"Crimen Laesae Majestatis Divinae"

By Dr. Abner Mality

Long ago, there was a time when heavy metal was consumed by darkness...but not blackness. It was a time before bestial thrashers and proto-death bands took hold and ripped people's faces off...a time when melody and harmony still had a place in metal, but the Devil was just starting to cast his spell. Portrait are a throwback to that time and "Crimen Laesae Majestatis Divinae" is a massive statement that metal doesn't have to sound like a wall of mud to conjure up the darkness.

These dudes have been trying to nail this feeling of dark melodic metal for a while now but "CLMD" is the first time they've succeeded with no strings attached. The comparisons to the first two Mercyful Fate albums are unavoidable and I don't think Portrait would be offended by them, but there's more depth here than just a complete clone job. There's an echo of the darker NWOBHM acts as well. The real breakthrough Portrait has made here is in the lead vocal department...Per Karlson is by far the best singer the band has ever had. Where previous vocals squawked their way through squeaky King Diamond imitations, Karlson more accurately hits that style. He avoids the excesses of King's falsetto without abandoning it totally and his vocals have that eerie moaning quality that Diamond was so good at on "Melissa" and "Don't Break The Oath". Portrait really needs to stick with this guy.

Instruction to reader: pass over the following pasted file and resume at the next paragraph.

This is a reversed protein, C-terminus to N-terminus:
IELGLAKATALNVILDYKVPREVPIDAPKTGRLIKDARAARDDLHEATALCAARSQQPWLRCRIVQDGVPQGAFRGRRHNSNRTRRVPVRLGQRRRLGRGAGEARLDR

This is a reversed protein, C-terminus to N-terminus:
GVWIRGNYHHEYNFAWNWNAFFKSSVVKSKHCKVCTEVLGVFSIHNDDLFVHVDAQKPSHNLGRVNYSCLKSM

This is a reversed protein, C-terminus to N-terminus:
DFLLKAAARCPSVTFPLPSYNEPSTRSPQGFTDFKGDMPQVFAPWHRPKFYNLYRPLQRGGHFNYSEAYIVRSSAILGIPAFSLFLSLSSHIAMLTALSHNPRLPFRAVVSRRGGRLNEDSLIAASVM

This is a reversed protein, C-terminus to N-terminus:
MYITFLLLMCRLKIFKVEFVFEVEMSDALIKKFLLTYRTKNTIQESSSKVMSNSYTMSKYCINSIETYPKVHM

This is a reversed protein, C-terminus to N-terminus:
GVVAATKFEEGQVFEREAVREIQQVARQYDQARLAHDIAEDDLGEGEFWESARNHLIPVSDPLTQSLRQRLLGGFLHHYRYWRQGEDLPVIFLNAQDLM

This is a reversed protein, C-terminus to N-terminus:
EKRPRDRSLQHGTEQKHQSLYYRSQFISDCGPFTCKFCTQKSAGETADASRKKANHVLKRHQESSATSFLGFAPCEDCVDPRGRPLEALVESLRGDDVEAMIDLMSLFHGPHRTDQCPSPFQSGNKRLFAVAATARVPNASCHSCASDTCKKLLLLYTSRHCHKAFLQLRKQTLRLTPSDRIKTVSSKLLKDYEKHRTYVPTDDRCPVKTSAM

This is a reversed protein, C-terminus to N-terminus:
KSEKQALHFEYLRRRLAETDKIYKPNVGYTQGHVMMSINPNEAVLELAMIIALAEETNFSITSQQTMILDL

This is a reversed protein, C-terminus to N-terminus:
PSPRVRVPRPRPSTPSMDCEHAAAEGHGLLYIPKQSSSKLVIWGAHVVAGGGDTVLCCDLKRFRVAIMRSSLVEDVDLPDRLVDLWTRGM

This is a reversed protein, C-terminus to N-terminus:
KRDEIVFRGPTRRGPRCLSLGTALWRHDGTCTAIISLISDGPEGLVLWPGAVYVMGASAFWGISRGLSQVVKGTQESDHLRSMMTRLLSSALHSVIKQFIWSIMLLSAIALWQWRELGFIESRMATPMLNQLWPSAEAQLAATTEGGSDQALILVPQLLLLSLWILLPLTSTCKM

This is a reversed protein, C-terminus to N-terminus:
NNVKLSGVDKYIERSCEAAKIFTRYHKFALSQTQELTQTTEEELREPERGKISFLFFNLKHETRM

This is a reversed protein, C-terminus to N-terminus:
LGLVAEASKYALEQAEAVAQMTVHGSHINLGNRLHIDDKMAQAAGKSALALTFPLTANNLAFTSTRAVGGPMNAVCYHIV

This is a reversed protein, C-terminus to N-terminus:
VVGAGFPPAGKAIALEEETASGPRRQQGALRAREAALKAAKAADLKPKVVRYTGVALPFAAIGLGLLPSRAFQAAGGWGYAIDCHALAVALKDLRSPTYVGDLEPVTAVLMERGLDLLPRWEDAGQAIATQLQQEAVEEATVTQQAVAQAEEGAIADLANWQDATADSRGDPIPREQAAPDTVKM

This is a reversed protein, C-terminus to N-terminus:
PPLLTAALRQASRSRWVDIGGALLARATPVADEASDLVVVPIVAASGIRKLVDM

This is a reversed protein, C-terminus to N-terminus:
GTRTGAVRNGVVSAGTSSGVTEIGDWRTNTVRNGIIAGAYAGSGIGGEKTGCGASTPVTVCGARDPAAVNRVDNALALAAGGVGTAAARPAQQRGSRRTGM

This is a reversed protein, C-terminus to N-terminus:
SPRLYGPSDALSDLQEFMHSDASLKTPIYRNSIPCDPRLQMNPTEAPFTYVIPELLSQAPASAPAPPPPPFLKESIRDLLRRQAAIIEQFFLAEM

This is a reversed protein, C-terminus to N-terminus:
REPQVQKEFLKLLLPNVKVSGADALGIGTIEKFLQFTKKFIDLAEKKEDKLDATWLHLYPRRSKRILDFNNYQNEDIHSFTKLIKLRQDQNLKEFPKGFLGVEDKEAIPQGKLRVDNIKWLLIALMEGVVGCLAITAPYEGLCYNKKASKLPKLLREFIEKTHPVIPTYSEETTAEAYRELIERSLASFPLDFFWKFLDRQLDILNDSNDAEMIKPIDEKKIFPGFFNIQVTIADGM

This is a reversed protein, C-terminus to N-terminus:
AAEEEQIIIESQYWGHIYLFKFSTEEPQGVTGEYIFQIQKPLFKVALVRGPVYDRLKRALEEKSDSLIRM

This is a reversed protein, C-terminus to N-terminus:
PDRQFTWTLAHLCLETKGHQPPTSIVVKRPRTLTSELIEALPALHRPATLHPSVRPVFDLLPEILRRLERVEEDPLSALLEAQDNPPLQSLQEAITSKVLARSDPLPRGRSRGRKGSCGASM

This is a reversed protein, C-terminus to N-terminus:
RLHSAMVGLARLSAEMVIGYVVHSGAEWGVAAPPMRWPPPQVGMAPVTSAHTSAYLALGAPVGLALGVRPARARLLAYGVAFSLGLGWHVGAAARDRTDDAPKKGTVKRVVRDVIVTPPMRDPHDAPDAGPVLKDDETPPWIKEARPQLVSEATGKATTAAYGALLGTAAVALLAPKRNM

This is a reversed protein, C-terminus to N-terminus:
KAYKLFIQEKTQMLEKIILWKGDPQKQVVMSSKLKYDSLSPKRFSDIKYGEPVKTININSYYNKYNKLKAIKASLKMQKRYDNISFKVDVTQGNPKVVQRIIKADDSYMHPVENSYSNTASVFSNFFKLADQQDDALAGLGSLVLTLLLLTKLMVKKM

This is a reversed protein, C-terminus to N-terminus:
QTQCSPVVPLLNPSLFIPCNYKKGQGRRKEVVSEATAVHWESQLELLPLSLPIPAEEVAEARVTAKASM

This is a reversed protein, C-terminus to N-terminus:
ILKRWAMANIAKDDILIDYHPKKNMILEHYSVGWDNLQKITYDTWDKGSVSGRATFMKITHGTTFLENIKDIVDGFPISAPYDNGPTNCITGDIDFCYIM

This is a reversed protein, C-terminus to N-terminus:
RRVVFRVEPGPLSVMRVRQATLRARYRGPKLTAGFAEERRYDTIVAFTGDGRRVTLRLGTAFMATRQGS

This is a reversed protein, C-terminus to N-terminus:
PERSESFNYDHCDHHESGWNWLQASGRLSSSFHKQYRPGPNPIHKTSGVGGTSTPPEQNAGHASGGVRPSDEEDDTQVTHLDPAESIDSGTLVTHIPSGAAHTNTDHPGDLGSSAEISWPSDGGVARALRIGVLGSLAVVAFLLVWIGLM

The songs are fast and epic in a way that even Fate's rarely were. "Beast of Fire" initiates the ritual with a blazing flurry of lead guitar soloing. The song is long and complex, with plenty of time changes and an overall gloomy and ominous feeling. Only the acoustic "Wilderness Beyond" signals any relief. "Bloodbath" is thrashier and more bloodthirsty, making it one of my favorites, while "The Nightcomers" sports some really huge riffs. The only time Portrait's ambitions get the better of them are with the album-ending "Der Todesking", which at 10 minutes is just too long. The melodic section in the middle is draggy in particular. It's the one tune that needed paring back.

The classic dark metal sound is on the rise again. Argus has also made their bid to reclaim it recently and the upcoming debut from In Solitude has already got some tongues wagging, but right now, it's hard to see how Portrait's "Crimen "Laesae Majestatis Divinae" can be beat at this game.